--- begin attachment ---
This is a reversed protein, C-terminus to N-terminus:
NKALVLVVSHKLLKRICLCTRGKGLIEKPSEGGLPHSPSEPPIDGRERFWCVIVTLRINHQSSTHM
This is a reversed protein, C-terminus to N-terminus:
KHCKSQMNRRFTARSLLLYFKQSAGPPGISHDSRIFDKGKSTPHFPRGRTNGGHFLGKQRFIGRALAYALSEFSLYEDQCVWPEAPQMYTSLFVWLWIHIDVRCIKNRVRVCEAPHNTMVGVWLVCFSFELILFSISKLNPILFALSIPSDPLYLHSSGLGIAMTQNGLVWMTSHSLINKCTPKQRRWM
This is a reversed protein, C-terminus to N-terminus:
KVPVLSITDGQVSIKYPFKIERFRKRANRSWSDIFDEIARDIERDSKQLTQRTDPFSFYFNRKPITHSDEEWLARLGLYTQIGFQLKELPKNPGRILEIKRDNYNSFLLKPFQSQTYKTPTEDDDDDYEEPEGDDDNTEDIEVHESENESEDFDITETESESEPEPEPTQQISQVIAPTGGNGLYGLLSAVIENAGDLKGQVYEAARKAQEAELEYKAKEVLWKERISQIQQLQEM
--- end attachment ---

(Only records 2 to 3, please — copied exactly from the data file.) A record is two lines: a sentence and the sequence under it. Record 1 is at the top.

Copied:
This is a reversed protein, C-terminus to N-terminus:
KHCKSQMNRRFTARSLLLYFKQSAGPPGISHDSRIFDKGKSTPHFPRGRTNGGHFLGKQRFIGRALAYALSEFSLYEDQCVWPEAPQMYTSLFVWLWIHIDVRCIKNRVRVCEAPHNTMVGVWLVCFSFELILFSISKLNPILFALSIPSDPLYLHSSGLGIAMTQNGLVWMTSHSLINKCTPKQRRWM
This is a reversed protein, C-terminus to N-terminus:
KVPVLSITDGQVSIKYPFKIERFRKRANRSWSDIFDEIARDIERDSKQLTQRTDPFSFYFNRKPITHSDEEWLARLGLYTQIGFQLKELPKNPGRILEIKRDNYNSFLLKPFQSQTYKTPTEDDDDDYEEPEGDDDNTEDIEVHESENESEDFDITETESESEPEPEPTQQISQVIAPTGGNGLYGLLSAVIENAGDLKGQVYEAARKAQEAELEYKAKEVLWKERISQIQQLQEM